The Pointer inquired about the lack of investment recommended by staff in 2022. Sheth offered a similar explanation as to the lack of funding for City Hall in that these repairs are typically handled over a number of years.

“The remaining work is planned and budgeted for 2023 and 2024 totalling $7.1 million which will be validated once design has been completed,” he said.

Sheth also confirmed that until the money is allocated, staff are “patching and maintaining” the roof for the time being.

The Garry W. Morden Fire training centre sits on Ninth Line road, in the northern reaches of Mississauga. The two-storey building is a training hub for Mississauga firefighters and the Department of National Defence. After being constructed in 2012, it is considered one of the newer buildings in Mississauga.

The 2020 report noted a number of high risk issues of concern, one of which was some “foul sewer” gas odours from the repair shop. The building inspectors notified the City immediately following the tour of the centre.

The roof was “in a disbonded condition in several locations,” (its covering was failing to stick), which the inspectors said should be followed up before the end of 2020. The building’s mechanical piping has “chronic leakage issues,” which according to the inspectors needs to be shut down in order to address.  At the time the pair recommended $46,000 should be allocated right away to deal with the issues.

In total, the strong recommendations were supposed to cost the City $865,285 in 2021 and $708,174 the year after (totalling $1.5 million). According to the 2021 budget document, the centre received only $159,000 to address the leaking pipes.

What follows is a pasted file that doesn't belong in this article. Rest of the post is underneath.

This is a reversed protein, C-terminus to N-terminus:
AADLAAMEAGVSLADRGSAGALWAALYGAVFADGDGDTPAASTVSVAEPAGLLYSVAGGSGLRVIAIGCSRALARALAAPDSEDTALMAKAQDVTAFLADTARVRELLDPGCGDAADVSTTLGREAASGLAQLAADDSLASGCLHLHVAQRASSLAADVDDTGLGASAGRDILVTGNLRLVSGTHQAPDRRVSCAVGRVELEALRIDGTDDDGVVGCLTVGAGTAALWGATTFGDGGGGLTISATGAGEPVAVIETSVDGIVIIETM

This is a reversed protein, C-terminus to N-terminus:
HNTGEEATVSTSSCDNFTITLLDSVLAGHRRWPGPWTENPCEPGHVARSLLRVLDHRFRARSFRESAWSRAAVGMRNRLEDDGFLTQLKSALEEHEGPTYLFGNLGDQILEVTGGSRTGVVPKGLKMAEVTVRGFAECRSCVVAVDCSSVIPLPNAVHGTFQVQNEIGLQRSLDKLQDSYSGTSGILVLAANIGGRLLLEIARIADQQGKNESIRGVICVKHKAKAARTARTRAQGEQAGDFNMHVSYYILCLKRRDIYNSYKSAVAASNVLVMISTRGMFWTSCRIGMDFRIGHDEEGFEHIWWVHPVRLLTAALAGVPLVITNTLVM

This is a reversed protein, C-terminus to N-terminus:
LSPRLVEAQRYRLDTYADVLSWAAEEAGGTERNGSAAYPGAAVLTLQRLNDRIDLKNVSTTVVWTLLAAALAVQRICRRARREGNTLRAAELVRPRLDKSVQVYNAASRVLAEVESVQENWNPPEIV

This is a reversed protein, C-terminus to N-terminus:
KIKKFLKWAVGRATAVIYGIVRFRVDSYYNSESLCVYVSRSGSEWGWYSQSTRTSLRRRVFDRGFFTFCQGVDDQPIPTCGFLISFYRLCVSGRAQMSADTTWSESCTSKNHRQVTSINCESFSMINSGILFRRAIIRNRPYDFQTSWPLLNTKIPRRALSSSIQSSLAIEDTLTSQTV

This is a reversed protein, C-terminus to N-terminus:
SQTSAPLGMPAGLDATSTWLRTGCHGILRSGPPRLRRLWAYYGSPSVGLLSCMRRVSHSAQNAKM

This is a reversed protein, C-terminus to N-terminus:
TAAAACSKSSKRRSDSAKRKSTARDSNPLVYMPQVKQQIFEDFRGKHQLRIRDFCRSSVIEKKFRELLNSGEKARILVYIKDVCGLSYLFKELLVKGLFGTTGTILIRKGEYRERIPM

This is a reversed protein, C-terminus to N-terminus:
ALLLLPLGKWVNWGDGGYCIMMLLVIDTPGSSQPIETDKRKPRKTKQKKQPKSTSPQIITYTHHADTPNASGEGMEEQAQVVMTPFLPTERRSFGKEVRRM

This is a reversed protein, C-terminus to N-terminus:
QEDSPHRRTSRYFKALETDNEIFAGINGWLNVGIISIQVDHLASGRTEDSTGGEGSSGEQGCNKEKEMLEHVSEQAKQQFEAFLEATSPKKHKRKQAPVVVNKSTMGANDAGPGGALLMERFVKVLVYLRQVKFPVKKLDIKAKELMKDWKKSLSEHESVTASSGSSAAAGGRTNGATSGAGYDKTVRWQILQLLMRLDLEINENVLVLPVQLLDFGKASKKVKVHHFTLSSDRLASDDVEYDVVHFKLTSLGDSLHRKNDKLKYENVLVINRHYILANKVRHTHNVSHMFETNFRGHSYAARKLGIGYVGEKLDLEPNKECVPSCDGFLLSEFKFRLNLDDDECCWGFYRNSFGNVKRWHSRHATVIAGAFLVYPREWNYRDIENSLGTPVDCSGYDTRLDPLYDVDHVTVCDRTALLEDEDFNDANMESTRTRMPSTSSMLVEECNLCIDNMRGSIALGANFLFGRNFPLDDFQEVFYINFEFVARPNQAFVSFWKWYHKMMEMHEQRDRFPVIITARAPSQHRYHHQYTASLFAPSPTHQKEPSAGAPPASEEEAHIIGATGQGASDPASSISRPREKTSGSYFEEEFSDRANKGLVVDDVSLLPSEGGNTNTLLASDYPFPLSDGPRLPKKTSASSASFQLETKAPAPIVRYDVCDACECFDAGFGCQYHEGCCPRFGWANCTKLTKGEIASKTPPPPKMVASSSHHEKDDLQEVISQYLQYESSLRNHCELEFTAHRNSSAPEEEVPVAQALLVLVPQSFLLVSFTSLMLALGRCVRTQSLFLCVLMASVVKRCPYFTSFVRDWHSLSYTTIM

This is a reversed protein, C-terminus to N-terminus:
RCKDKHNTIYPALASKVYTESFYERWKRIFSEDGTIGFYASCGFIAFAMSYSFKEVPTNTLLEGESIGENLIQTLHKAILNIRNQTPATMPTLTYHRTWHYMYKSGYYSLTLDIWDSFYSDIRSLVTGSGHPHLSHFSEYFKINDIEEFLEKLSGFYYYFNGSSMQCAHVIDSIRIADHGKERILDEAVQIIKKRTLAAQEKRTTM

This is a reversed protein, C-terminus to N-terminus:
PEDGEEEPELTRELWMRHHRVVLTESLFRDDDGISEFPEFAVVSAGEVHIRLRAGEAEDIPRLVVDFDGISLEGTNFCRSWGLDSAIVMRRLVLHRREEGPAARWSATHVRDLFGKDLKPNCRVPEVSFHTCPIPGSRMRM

In 2022 significant investments are being made to the centre, nearly two years after the initial critical assessment. Under lifecycle renewals, the fire hall will see $694,000 towards repairs.

Along with the funds from 2021, the City has only invested $853,000, about half of what the audit recommended.

Significant problems can arise if money is not invested properly into City facilities. Previous reporting by The Pointer found a number of fire stations, community centres and arenas containing asbestos.

A 2019 asbestos assessment of the Paul Coffey Arena and Malton public works depot showed numerous times the City being reminded of the carcinogen. Through freedom of information requests, The Pointer confirmed the city was first aware of asbestos in the buildings in 2009, with other reports complete in 2011 and 2019.

The consultants on the 2019 study said in their report the City has a duty to “perform a re-assessment of asbestos materials on an annual basis.”

This rule is codified under Ontario Regulation 278/05, part of the Occupational Health and Safety Act (1990). It applies to “every building in which material that may be asbestos-containing material has been used, and the owner of the building” and demands that the owner “prepare and keep on the premises a record containing the information”, as well as updating the information “at least once in each 12-month period”.